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Versatile maternity clothing, I’m really running low on this. I’m currently shuffling through two to three dresses on rotation. Quite a few of them aren’t weather appropriate but they fit and that’s a win for me. But I definitely needed another maternity dress. Choosing a …
Choosing a Fabric As soon as I saw this amazing Mind the Maker dot fabric at Minerva I fell in love. Even better it is sustainable organic Ecovero viscose, so much better for the environment than regular viscose. Ecovero is similar Tencel fabric is made …
Hemp clothing has recently been gaining a lot of popularity in the west. Once a fabric for the hippies among us, hemp has been going mainstream, popularised by sustainable fashion blogs and influencers. However, let’s not forget that in many other non-western countries, hemp fabric is nothing new and people there have been reaping the benefits of this sustainable fabric for centuries.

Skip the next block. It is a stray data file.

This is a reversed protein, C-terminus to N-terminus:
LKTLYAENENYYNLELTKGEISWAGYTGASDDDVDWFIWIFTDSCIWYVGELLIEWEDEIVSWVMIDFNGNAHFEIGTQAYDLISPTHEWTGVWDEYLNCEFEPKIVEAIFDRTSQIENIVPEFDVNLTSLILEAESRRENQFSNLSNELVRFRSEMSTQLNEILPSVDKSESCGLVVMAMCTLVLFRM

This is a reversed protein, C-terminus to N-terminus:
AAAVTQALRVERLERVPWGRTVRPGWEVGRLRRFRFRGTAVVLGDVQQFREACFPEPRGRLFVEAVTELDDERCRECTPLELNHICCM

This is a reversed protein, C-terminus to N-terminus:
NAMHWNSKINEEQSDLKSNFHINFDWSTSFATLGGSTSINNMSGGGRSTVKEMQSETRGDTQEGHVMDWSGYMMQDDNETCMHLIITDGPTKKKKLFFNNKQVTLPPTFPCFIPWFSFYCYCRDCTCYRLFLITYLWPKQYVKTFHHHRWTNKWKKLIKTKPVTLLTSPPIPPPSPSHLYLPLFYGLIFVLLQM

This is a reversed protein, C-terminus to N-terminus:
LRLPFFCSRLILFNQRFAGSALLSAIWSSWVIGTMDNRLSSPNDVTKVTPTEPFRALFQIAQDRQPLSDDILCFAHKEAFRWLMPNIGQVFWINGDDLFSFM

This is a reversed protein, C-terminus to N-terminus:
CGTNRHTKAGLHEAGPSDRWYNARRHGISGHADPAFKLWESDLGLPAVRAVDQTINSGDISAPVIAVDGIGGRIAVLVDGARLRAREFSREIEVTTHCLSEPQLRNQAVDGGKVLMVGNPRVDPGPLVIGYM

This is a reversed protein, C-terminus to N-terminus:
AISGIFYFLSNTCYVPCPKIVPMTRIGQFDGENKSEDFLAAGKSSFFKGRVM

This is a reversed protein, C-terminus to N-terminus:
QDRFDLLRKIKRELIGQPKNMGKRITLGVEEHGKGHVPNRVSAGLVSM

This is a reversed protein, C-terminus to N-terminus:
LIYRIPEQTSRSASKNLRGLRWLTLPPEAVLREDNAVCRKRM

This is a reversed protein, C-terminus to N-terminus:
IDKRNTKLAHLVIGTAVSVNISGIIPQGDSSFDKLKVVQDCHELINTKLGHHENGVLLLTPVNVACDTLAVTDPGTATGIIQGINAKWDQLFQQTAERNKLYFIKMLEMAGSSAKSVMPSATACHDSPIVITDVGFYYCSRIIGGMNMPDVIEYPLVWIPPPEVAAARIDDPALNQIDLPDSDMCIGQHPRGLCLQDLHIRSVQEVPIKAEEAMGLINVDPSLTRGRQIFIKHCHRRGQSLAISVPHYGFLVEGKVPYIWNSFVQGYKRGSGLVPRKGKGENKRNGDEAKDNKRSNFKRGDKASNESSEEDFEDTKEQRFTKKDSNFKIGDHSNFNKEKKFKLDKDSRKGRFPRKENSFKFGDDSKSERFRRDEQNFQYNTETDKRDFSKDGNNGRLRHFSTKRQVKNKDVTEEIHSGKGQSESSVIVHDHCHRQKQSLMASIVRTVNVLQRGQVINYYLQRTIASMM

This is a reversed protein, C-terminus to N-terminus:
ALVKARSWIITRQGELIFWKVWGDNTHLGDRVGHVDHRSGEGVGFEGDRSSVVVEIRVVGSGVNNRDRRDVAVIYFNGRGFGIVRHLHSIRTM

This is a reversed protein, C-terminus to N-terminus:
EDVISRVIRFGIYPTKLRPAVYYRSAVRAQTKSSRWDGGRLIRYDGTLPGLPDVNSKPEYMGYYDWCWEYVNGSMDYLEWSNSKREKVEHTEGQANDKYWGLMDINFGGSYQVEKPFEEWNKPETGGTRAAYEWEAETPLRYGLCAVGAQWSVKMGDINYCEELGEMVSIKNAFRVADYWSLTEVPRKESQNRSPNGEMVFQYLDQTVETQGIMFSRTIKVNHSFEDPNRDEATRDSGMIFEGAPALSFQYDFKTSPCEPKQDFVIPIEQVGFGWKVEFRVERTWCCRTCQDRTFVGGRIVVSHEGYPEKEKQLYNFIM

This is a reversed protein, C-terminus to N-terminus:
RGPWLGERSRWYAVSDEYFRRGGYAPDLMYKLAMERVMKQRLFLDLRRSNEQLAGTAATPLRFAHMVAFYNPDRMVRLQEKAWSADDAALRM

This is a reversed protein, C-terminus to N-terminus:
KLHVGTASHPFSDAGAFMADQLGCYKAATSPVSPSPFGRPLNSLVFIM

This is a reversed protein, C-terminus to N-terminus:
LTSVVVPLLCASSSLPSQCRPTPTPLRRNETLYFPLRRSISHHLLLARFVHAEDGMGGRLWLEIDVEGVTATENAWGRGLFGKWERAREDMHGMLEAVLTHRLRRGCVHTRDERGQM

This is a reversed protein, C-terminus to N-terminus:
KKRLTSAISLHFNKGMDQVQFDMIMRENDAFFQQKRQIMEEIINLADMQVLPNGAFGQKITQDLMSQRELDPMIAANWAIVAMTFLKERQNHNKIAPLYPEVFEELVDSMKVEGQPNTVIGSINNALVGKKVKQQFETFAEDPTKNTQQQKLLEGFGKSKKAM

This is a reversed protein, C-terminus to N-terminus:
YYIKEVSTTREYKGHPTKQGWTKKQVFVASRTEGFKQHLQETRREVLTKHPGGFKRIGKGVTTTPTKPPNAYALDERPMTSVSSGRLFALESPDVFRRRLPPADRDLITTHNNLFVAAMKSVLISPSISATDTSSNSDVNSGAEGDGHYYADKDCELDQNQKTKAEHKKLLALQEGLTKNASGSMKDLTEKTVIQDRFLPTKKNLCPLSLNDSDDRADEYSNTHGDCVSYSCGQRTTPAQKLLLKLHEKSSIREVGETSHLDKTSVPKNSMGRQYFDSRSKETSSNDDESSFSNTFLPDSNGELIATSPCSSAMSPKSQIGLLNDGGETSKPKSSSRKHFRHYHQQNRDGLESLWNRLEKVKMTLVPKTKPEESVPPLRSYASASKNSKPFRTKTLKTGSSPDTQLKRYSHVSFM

This article is part of a new series on the Ruby Rose Sews blog, called Sustainable fabric spotlight. Within it, I will introduce a sustainable fabric every other week and talk about the good and the bad of it.
Where does hemp fabric come from?
In many places, the cultivation of hemp (or cannabis) has been restricted for a long time, due to the connection between the cannabis plant and its psychoactive qualities. However, as farmers have been planting cannabis for hundreds of years, some were looking for its psychoactive effects, while others paid attention to the strength of the fibre. Due to this, the cannabis plant used to create hemp fabric nowadays actually contains very little THC compared to the psychoactive kind.